RNIB & Turner Contemporary Spotlight Alt Text Accessibility

The campaign, created by MullenLowe UK, aims to raise awareness about the critical role of Alt Text in making visual content accessible to all

By creative salon

The Royal National Institute of Blind People (RNIB), has partnered with Margate art gallery Turner Contemporary and MullenLowe UK to highlight the importance of Alt Text in visual content, ensuring it's accessible to those who are blind or have low vision.

To mark Global Accessibility Awareness Day, the charity, the art gallery and MullenLowe UK have created an image description of the iconic Sir Antony Gormley statue, ‘Another Time’, on Margate Beach, opposite the Turner Contemporary gallery.

The much-photographed statue is only visible when the tide is out and disappears under the sea when the tide comes in, further highlighting what’s hidden from blind and partially sighted people if Alt Text isn’t included when posting any visual content online.

Martin Wingfield, RNIB’s director of brand, said: “Alt Text makes a huge difference to blind and partially sighted people in their everyday lives. it breaks down barriers and makes content accessible for everyone to enjoy. Inclusive content is just good content and ensures you aren’t excluding anyone. Our motto is always to think of accessibility as a love note – it tells people we want you here as well.

“The aim of our campaign for this year’s Global Accessibility Awareness Day is to highlight how the public, brands and organisations can use Alt Text to make their content as accessible as possible. It’s fantastic to have had this opportunity to work with Turner Contemporary and MullenLowe UK on this year’s campaign, and we’re incredibly grateful for their support in raising awareness of the importance of Alt Text and accessibility in general.”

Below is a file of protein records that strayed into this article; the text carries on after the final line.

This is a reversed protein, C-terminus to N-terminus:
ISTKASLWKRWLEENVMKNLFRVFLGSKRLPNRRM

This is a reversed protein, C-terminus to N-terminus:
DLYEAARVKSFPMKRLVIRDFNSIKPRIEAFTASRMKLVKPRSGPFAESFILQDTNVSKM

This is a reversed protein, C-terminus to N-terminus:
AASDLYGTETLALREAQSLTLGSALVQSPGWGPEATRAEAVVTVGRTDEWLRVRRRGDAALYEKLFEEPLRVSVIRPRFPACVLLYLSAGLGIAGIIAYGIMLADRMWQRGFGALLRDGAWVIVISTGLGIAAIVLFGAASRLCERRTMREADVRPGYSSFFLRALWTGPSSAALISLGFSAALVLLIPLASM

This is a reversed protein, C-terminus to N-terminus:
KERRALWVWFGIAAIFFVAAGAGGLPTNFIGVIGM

One of the best ways people can make visual content accessible to everyone is by including Alt Text. Alt Text is a written description of the image, read aloud by a screen reader to help people with sight loss understand the content of the image and to engage with it. Alt Text is relied on by the two million people in the UK with sight loss. But Alt Text descriptions are often either really poor quality or non-existent.

To raise awareness of the issue, signage has been added to the railings on Margate seafront describing the Sir Antony Gormley statue, coupled with an accessible QR code, which when scanned, describes the statue and provides further information on Alt Text.

The initiative comes in response to recent RNIB research, which found that only three in ten people are aware of Alt Text. Out of those who do know about it, nearly half of those (47 per cent) said they’d use it if they saw others do the same. RNIB’s aim is for this collaboration to raise awareness of alt text, and encourage more people to use it when sharing visual content.

Clarrie Wallis, director at Turner Contemporary, said: “At Turner Contemporary, we are committed to making art and our gallery inclusive and accessible to all and are delighted to be supporting RNIB to highlight this important initiative.”


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